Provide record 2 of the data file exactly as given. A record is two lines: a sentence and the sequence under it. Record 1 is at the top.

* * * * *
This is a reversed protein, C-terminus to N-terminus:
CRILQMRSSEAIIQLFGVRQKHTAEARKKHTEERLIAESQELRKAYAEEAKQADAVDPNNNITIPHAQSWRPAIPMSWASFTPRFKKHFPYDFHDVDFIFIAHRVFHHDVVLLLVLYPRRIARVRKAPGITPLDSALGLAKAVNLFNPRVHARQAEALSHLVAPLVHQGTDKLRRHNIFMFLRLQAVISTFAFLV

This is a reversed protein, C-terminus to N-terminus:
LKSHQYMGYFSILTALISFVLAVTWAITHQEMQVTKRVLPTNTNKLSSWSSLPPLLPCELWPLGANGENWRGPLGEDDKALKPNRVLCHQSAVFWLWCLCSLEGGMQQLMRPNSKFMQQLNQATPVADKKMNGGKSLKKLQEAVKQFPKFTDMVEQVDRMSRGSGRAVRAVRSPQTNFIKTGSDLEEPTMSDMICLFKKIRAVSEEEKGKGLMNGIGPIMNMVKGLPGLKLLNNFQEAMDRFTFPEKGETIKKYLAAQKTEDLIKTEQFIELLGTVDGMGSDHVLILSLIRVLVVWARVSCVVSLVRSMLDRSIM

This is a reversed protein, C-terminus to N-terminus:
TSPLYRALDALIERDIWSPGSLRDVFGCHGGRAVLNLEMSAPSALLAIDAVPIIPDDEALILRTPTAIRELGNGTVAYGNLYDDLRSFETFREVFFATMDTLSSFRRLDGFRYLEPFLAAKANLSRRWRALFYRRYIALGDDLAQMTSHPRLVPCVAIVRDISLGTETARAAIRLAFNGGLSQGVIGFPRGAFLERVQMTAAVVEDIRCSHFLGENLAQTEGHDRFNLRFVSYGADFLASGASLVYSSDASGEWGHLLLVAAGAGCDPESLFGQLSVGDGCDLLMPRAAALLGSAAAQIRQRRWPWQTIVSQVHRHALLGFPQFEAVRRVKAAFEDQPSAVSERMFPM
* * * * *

This is a reversed protein, C-terminus to N-terminus:
LKSHQYMGYFSILTALISFVLAVTWAITHQEMQVTKRVLPTNTNKLSSWSSLPPLLPCELWPLGANGENWRGPLGEDDKALKPNRVLCHQSAVFWLWCLCSLEGGMQQLMRPNSKFMQQLNQATPVADKKMNGGKSLKKLQEAVKQFPKFTDMVEQVDRMSRGSGRAVRAVRSPQTNFIKTGSDLEEPTMSDMICLFKKIRAVSEEEKGKGLMNGIGPIMNMVKGLPGLKLLNNFQEAMDRFTFPEKGETIKKYLAAQKTEDLIKTEQFIELLGTVDGMGSDHVLILSLIRVLVVWARVSCVVSLVRSMLDRSIM